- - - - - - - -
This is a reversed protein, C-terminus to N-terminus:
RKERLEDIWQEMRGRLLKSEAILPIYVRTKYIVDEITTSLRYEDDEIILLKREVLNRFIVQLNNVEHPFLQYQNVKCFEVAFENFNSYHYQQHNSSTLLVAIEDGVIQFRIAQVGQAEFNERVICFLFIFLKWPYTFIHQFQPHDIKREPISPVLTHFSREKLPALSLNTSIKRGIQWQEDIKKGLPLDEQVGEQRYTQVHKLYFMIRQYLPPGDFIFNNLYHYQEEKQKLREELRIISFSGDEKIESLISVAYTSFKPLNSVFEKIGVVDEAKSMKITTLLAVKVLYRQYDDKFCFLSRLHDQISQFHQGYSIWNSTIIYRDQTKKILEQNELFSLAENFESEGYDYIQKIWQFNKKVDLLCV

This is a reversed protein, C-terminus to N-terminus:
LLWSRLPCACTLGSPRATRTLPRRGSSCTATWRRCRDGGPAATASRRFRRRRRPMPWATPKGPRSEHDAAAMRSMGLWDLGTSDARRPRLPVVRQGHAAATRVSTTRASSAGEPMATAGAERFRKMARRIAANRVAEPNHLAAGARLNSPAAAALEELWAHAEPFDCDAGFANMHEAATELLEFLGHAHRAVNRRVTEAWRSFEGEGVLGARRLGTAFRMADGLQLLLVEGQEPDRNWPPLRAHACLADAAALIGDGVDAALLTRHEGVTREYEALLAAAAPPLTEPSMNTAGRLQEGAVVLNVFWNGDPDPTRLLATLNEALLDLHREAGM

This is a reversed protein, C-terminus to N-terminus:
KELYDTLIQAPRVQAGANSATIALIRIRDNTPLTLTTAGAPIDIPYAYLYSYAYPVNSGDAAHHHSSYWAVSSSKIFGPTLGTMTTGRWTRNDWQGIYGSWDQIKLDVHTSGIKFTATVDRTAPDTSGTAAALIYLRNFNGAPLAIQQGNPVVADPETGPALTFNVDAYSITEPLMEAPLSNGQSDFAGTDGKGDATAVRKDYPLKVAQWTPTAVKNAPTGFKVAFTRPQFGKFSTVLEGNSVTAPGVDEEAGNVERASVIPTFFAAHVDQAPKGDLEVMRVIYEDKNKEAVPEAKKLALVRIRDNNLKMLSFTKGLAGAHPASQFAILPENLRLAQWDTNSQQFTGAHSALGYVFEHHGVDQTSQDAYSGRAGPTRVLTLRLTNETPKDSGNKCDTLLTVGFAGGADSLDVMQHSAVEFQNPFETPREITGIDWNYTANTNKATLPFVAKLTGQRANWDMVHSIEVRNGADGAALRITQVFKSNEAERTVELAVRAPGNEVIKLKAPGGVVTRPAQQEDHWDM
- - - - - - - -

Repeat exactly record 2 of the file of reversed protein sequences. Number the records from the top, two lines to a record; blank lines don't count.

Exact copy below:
This is a reversed protein, C-terminus to N-terminus:
LLWSRLPCACTLGSPRATRTLPRRGSSCTATWRRCRDGGPAATASRRFRRRRRPMPWATPKGPRSEHDAAAMRSMGLWDLGTSDARRPRLPVVRQGHAAATRVSTTRASSAGEPMATAGAERFRKMARRIAANRVAEPNHLAAGARLNSPAAAALEELWAHAEPFDCDAGFANMHEAATELLEFLGHAHRAVNRRVTEAWRSFEGEGVLGARRLGTAFRMADGLQLLLVEGQEPDRNWPPLRAHACLADAAALIGDGVDAALLTRHEGVTREYEALLAAAAPPLTEPSMNTAGRLQEGAVVLNVFWNGDPDPTRLLATLNEALLDLHREAGM